Julien van Ostaaijen
Dr. J.J.C. van Ostaaijen is als lector Recht en Veiligheid verbonden aan Avans Hogeschool in Den Bosch en als universitair docent Bestuurskunde aan de Universiteit van Tilburg.

Milou Peeters
M. Peeters BSc is masterstudent Management van de Publieke Sector aan de Universiteit Leiden. Ook doet ze als student-assistent bij de Universiteit Maastricht onderzoek naar de controlefunctie van gemeenteraden. Zij deed een bachelor Bestuurskunde aan de Universiteit van Tilburg.

Sander Jennissen
S. Jennissen BSc is masterstudent Management van de Publieke Sector aan de Universiteit Leiden. Hij deed een bachelor Bestuurskunde aan de Universiteit van Tilburg.

    Local political parties are an important factor in local politics in the Netherlands. These parties, which participate in municipal elections but are not affiliated with national political parties, are currently the largest ‘political family’ in the municipal councils. Yet surprisingly little is known about these parties. The existing research indicates that this ‘party family’ has a protest character. But at the same time, more precise analyses indicate that this party family is more diverse: and that the label ‘local party’ describes all kinds of different movements. However, a comprehensive analysis of the programmatic positioning of all parties in this family in relation to national parties is lacking. That is the purpose of this article. For this research, all election manifestoes of the departments and parties that participated in the municipal elections in November 2013, March and November 2014, November 2017 and March and November 2018 were collected. On this basis, the positions of all these parties are estimated on the left-right dimension, a scale that measures anti-elitist rhetoric and a scale that measures localism, based on modern quantitative text analysis techniques (bag-of-words approaches). In this way, for the first time, a picture is obtained of the programmatic cohesion and diversity of this party family as a whole.


Simon Otjes
Dr. S.P. Otjes is onderzoeker bij het Documentatiecentrum Nederlandse Politieke Partijen (DNPP) van de Rijksuniversiteit Groningen en universitair docent aan de Universiteit Leiden.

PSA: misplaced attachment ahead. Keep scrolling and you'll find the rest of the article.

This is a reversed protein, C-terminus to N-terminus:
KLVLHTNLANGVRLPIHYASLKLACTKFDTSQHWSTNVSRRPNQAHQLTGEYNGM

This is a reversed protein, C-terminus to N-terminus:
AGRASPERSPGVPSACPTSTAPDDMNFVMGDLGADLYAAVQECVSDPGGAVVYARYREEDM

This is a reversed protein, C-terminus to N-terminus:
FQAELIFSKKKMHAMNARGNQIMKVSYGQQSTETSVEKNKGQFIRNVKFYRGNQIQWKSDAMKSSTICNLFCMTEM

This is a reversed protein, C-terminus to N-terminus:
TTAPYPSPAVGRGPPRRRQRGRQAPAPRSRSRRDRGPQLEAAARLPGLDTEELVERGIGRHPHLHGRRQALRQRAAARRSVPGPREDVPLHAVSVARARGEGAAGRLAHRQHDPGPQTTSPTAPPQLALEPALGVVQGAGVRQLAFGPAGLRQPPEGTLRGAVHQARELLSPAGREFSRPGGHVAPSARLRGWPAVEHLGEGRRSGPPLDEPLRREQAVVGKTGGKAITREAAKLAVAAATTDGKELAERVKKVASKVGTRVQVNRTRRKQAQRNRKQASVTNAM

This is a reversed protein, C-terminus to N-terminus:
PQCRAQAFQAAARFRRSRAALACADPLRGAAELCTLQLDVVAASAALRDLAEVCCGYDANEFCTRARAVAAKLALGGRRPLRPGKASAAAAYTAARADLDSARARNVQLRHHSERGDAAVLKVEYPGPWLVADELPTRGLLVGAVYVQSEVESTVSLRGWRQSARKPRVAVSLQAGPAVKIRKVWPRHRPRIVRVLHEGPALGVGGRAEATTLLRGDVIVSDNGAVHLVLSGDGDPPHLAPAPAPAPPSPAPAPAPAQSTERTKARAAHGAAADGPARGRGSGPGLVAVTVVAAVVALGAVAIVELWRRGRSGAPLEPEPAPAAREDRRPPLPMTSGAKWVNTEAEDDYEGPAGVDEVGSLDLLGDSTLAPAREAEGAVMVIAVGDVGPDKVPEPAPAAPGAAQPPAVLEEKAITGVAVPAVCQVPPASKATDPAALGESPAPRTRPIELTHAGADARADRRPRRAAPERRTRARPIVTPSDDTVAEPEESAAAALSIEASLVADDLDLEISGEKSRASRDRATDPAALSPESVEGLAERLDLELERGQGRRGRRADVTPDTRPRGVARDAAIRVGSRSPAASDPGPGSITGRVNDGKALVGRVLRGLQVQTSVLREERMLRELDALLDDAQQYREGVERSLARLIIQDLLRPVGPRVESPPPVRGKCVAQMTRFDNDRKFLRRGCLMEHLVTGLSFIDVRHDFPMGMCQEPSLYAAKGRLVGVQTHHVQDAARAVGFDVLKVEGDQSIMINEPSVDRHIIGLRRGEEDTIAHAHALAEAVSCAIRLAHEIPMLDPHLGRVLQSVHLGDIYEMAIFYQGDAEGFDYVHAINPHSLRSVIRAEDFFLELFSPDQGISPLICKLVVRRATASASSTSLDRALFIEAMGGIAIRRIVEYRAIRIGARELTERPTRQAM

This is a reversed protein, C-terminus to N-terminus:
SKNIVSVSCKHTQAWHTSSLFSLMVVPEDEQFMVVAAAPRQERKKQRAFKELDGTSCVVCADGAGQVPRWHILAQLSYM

Wieke Pot
Dr. W.D. Pot is universitair docent bij de leerstoelgroep Bestuurskunde van Wageningen Universiteit.

Jorren Scherpenisse
Dr. K.J. Scherpenisse is co-decaan en adjunct-directeur van de Denktank van de Nederlandse School voor Openbaar Bestuur (NSOB).

Paul ’t Hart
Prof. dr. P. ’t Hart is professor Bestuurskunde bij Utrecht Universiteit en co-decaan bij de NSOB.

Peter van der Knaap
Dr. P. van der Knaap is directeur Internationaal Onderzoek en Beleidsevaluatie bij het ministerie van Buitenlandse Zaken en redactielid bij het tijdschrift Bestuurskunde.
Thema-artikel

De verleiding van bestuurlijke blikvernauwing: schuld en tijd in ­COVID-19-crisisbeleid

Tijdschrift Bestuurskunde, Aflevering 4 2021
Trefwoorden crisis management, blame avoidance, COVID-19, crisis communication, time
Auteurs Joram Feitsma en Marij Swinkels
SamenvattingAuteursinformatie

    As public institutions seek to come to grips with the crisis of COVID-19, they risk getting trapped in a unilateral here-and-now crisis management style that overlooks other long-term societal issues. We raise the question how and why this is the case. What makes here-and-now crisis management so ‘attractive’ from a political-administrative perspective? Through which strategies is this style being promoted? Guided by the literature on blame management, we empirically analyze the Dutch COVID-19 crisis communication. We specifically zoom into a pivotal yet underexposed facet: the role of time. Three time-related blame management strategies are empirically explored and interpreted: 1) playing with the time horizon; 2) organizing self-reinforcing institutional rhythms of monitoring and decision-making; 3) selectively naming uncertainties and risks. All three subtly add to a short time horizon in managing the ­COVID-19 crisis, revealing how interwoven time and blame are in public decision-making.